While many investors may have a basic understanding of closed-end funds (CEFs), there are some important characteristics which should be understood in-depth by all investors. Closed-end funds are typically much less transparent than their open-end counterparts, but with our short tutorial you will be able to quickly analyze the merits of a closed-end fund and find profitable investing opportunities. Three distinct features of CEFs that we will examine are premium/discounts, private portfolio holdings, leverage.
Since the price of a CEF is determined by supply and demand they will often trade at either a premium or discount relative to the true underlying value of its portfolio. In most cases, it will never make sense to buy a CEF that is trading at a meaningful premium; however, the flipside means that funds also trade at a meaningful discount, which can provide a great investment opportunity for the astute investor. If a portfolio is worth $20 per share, then paying $18 per share is a great deal. While funds that trade at discounts of 5-20% may be a good deal, funds which trade at 25-50% discounts may actually be a poor deal. Before buying a fund purely on the size of the discount, ask yourself why the discount is so big. While a 5-15% discount may not be deserved and should be corrected over time (the stock price rising to its true value), a sustained discount of 30% could imply very poor management, very high fees, or some other desirable feature that is making people avoid the fund.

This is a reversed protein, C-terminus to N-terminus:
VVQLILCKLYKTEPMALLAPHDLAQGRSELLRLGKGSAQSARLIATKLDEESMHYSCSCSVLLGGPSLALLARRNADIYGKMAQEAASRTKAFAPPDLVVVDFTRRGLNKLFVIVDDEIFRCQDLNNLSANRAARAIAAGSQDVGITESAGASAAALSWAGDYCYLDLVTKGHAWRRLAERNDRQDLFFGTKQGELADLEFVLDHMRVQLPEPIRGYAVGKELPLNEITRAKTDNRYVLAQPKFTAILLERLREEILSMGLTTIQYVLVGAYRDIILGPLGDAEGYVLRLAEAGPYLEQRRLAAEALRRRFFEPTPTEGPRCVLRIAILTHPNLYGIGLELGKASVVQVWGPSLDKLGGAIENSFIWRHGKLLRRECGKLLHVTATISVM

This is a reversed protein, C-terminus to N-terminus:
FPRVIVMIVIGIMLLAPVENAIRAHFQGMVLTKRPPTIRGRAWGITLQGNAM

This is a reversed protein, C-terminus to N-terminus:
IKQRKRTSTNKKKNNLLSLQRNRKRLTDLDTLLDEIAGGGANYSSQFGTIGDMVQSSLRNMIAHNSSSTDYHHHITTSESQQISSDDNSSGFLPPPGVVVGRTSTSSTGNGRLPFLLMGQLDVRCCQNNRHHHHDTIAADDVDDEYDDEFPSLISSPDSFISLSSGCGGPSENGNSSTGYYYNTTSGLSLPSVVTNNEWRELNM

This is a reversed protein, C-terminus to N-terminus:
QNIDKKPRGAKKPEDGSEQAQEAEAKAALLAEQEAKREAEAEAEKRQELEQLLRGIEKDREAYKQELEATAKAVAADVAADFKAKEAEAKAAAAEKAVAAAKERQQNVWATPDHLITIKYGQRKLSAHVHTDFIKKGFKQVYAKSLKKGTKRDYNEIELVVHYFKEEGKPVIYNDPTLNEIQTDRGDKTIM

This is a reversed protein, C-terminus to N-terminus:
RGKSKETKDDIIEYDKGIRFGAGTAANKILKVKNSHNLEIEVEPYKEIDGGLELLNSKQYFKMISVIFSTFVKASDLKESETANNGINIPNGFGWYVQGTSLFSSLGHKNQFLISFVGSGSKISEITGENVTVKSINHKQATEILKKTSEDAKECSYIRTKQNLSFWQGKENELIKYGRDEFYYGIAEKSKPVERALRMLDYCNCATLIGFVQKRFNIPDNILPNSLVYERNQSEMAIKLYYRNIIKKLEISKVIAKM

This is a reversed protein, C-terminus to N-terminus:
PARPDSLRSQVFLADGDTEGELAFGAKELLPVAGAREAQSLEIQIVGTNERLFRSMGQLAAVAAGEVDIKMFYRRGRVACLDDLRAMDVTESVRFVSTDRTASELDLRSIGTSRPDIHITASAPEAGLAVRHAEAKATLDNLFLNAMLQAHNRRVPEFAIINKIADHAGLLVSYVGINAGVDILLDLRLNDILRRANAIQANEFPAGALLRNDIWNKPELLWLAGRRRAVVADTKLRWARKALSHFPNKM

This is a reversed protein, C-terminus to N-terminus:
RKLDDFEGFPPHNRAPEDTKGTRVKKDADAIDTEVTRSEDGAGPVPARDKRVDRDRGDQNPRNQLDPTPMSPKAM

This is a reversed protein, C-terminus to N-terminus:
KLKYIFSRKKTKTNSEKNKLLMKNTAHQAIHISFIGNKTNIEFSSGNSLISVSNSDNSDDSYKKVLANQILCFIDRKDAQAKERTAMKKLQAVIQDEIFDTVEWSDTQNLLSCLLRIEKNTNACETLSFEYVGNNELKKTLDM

Private Portfolio Holdings
One of the unique aspects of CEFs is that they have the ability to invest in a wide range of assets, including making venture capital investments in private companies. For example, the $150 million Harris & Harris Group (TINY) fund invests in preferred stock of early-stage companies, seeking large capital gains if the companies become successful. This type of investment is not typically available to the average investor, and the portfolio holdings can sometimes help explain the premium/discount discussed above.
Another unique aspect of CEFs is that they are allowed to use extensive leverage in managing the fund. The Denali Fund (DNY), for example, is over 30% leveraged through taking on debt and preferred shares. This strategy of attempting to increase capital gains and income through leverage is very common in the CEF industry—approximately two-thirds to three-fourths of all CEFs use leverage either through debt borrowing or issuing preferred shares. Most of the leveraged CEFs are municipal bond funds trying to get a higher yield by investing in more bonds than they otherwise could. One final note: be wary of any fund with too much debt—if we have learned anything from the recent financial crisis, it is that debt may pump up returns in the short term, but too much debt significantly increases the risk of a crash.
Closed-end funds are unique in their structure, holdings, and use of leverage. By finding discounted CEFs and understanding the fund’s use of leverage, you can take advantage of these investment opportunities and have an edge over the average investor.